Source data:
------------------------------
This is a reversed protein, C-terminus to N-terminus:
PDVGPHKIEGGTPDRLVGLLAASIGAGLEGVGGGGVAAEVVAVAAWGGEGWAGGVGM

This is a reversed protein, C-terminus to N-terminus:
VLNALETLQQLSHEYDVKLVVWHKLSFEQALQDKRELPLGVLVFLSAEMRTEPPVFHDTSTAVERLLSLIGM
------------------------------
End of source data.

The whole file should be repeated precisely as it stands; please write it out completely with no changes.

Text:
This is a reversed protein, C-terminus to N-terminus:
PDVGPHKIEGGTPDRLVGLLAASIGAGLEGVGGGGVAAEVVAVAAWGGEGWAGGVGM

This is a reversed protein, C-terminus to N-terminus:
VLNALETLQQLSHEYDVKLVVWHKLSFEQALQDKRELPLGVLVFLSAEMRTEPPVFHDTSTAVERLLSLIGM